Florida gun owners who don't have a concealed weapons permit can now take their firearms with them while fleeing a hurricane.
Not that it's been a big problem in Florida in the past. No one can cite an example of a gun owner being arrested while evacuating ahead of a hurricane, but lawmakers didn't want what happened in New Orleans after Hurricane Katrina 10 years ago happening here.
New Orleans Police confiscated hundreds of guns from people's homes and from some evacuees. Three years later they agreed to return them to owners to settle a lawsuit filed by the National Rifle Association and Second Amendment Foundation.
"We looked at the real life examples of what happened in Louisiana when people were trying to evacuate, some on foot, and they were stopped at bridges and certain checkpoints and their firearms were seized," said Republican Sen. Jeff Brandes, who sponsored the bill. "It took them many months to get them back, if they ever got them back, but they were just trying to comply with a lawful order to evacuate New Orleans."
But Katrina is exactly why Sen. Jeremy Ring opposed the bill.
"Seeing the pictures of New Orleans and the pure chaos that was going on there, I think we'd be better off with less guns than more," said Ring, a Democrat. "To have a riotous situation, I don't feel comfortable to have people running around with guns in a riotous situation."
And if what happened in Katrina was such a concern, he said he wondered why it took 10 years to pass a bill here.
Under normal circumstances, Florida gun owners can be charged with a third-degree felony punishable by up to five years in prison if they have their weapon on or about their person in public without a concealed weapons permit. Florida's new law makes an exception for people evacuating during a declared state of emergency. There is a 48-hour time limit for the exception, which the governor can extend.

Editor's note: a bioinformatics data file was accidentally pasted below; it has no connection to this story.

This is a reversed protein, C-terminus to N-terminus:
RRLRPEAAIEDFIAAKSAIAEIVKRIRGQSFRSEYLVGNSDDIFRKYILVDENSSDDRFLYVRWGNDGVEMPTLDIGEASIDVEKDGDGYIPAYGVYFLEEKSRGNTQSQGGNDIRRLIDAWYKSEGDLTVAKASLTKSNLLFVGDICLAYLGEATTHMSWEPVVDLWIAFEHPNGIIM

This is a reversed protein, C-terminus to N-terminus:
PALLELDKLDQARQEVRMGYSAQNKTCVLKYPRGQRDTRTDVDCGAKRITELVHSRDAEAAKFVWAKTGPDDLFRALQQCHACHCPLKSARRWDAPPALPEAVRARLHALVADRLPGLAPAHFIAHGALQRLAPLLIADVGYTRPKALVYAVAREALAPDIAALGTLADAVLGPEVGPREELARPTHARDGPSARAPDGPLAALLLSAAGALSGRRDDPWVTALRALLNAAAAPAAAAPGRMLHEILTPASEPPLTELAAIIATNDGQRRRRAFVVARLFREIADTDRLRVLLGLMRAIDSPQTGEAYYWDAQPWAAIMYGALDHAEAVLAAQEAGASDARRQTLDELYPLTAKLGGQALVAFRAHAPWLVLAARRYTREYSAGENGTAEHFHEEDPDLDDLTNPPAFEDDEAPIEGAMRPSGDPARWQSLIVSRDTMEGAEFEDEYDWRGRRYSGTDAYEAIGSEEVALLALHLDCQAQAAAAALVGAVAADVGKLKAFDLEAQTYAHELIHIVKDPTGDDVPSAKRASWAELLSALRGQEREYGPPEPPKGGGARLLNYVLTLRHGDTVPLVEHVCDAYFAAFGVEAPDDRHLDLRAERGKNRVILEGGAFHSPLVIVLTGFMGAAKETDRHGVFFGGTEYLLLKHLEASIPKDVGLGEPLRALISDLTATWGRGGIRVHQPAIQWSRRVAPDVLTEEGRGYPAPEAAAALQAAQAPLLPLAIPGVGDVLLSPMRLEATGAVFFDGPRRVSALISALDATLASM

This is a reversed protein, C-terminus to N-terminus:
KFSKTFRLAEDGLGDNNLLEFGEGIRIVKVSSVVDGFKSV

Brandes says he knows of no examples of people being charged for carrying a gun without a permit while fleeing a hurricane, but he's sure people have violated the law in the past.
"I think many people are already doing this and they don't understand what they were doing in the past would have been a felony," Brandes said. "They're just trying to flee their homes lawfully."
Unlike bills to allow guns in schools and state college campuses, there was little opposition to allowing unpermitted gun owners to evacuate with their weapons. In five committee stops, no one from the public spoke against the bill, which was supported by police chiefs, sheriffs and gun rights advocacy groups.
"A lot of people would not leave their firearms behind to be destroyed in a hurricane or be stolen by looters," said Marion Hammer, a former NRA president who now lobbies for the group and the Unified Sportsmen of Florida. "So when a law makes criminals out of law-abiding citizens, it needs to be fixed."
Brandes' office had no records of emails or letters opposing the bill, and Rep. Heather Fitzenhagen, who sponsored the House version of the bill, only received two emails from people opposing it, including one who called it a "dangerously flawed bill."